Protests this year against New York’s St. Patrick’s Day Parade, which for decades has banned identifiable Irish LGBT groups from participating, targeted the city’s decision to continue allowing municipal personnel –– police, fire, corrections, and more –– to march in their uniforms. This despite the fact that Mayor Bill de Blasio and other leading elected officials boycotted the discriminatory parade and major sponsors are now abandoning it.
Mostly ignored –– only a few years after gays and lesbians were first allowed to serve openly in the military –– was the fact that most of the uniformed military in the parade were on duty and marching on the government’s dime.
“It’s an outrageous misuse of taxpayer dollars,” said Bill Dobbs, a veteran peace and gay activist, “and more evidence that the parade is toxic to human rights.”
The 69th Infantry Regiment, part of the New York National Guard and more than 700 strong, led the parade for the 163rd year on March 17. Also in the line of march were color, honor, and ceremonial guards from the Army, Navy, Marines, Coast Guard, Merchant Marine, and Air Force out of Washington, DC, and elsewhere, the 88th Brigade of the New York Guard, and military bands and pipe-and-drum units from all over.
Eric Durr of the New York Division of Military and Naval Affairs Office of Public Affairs would not respond to questions about the appropriateness of National Guard personnel participating on duty in a parade that discriminates, but told Gay City News that all guard units are entitled to participate in one local parade while on duty and that St. Patrick’s Day is the 69th’s “traditional unit day.” Others participate in Memorial Day and Flag Day parades, he said.
“The 69th’s decision to march predates anything” related to the controversy over the parade’s exclusionary policy, Durr said. “They also go to Mass, whether Jewish, Protestant, or Catholic,” though he insisted that no guardsman or woman is obligated to participate and could opt to participate in an alternate drill.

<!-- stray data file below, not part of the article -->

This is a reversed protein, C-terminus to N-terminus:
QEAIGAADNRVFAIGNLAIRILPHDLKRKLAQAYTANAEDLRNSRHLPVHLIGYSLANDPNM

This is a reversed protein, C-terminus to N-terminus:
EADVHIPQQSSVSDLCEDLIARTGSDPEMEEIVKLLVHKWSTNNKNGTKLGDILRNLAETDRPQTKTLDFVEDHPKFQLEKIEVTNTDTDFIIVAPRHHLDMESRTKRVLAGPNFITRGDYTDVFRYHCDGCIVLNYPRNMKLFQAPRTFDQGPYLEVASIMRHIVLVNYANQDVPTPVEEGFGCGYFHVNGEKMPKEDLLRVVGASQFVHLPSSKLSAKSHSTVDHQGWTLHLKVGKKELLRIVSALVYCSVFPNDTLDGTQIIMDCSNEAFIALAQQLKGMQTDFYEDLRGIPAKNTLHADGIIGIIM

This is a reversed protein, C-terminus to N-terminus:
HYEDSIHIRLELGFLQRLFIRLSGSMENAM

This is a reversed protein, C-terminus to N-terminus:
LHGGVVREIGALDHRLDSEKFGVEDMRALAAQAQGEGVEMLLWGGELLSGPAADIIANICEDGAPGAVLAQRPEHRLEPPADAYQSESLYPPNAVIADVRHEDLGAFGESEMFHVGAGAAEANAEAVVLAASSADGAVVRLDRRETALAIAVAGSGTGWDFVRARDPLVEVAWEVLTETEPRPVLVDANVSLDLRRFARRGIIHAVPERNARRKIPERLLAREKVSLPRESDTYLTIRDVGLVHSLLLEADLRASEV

Governor Andrew Cuomo, who does not participate in the Fifth Avenue parade, is the civilian head of the New York National Guard. His office did not respond to an inquiry about the appropriateness of guard unit participation, nor did the US Department of Defense.
Emmaia Gelman, a leader of the group Irish Queers which led the LGBT protest against the parade this year after picking up the mantle years ago from the Irish Lesbian and Gay Organization, said just as they are pressing the case for getting uniformed city personnel out of the parade, they want uniformed, on-duty servicemembers out as well.
“We’re not pretending that the military is going to suddenly stop being violent and repressive if we get soldiers out of the parade,” Gelman said. “But it actually is important to stop the military from normalizing anti-queer, religious-right bigotry. And in this case, there’s a legal constraint that says they have to stop.”
In order to justify keeping Irish LGBT groups out, the St. Patrick’s Day Parade Committee has redefined itself as a “private, Catholic religious procession” rather than simply a celebration of Irish heritage.
In Boston, the St. Patrick’s Day Parade is run by the Allied War Veterans, which also has a policy that identifiable LGBT groups are not welcome.
“It is not a sexuality parade,” said Philip J. Wuschke, Jr., the parade organizer. He said there are some on-duty guard units marching in his parade, “but most of them are active reservists on their own time.” His parade, too, has lost sponsors over the exclusion of Irish gay groups.
In the Wikipedia entry for the 69th, its roots in the Revolutionary War are noted as are the tensions that arose in 1855 between Protestant regiments and Catholic ones like the 69th. When the native-born American “Gangs of New York” leader Bill the Butcher Poole was killed and two Irishmen were arrested for the murder, Know Nothings retaliated against Catholics. The 69th and 9th (also Catholic and known for its Irish revolutionary sympathies) were dispatched to restore order.
“It was decided that military units would not march in the St. Patrick’s Day Parade because of the tensions,” the entry says, but once released from its duties battling Know Nothings that day, the 69th “marched with fixed bayonets down Broadway.” The controversy over military participation in the parade is nothing new.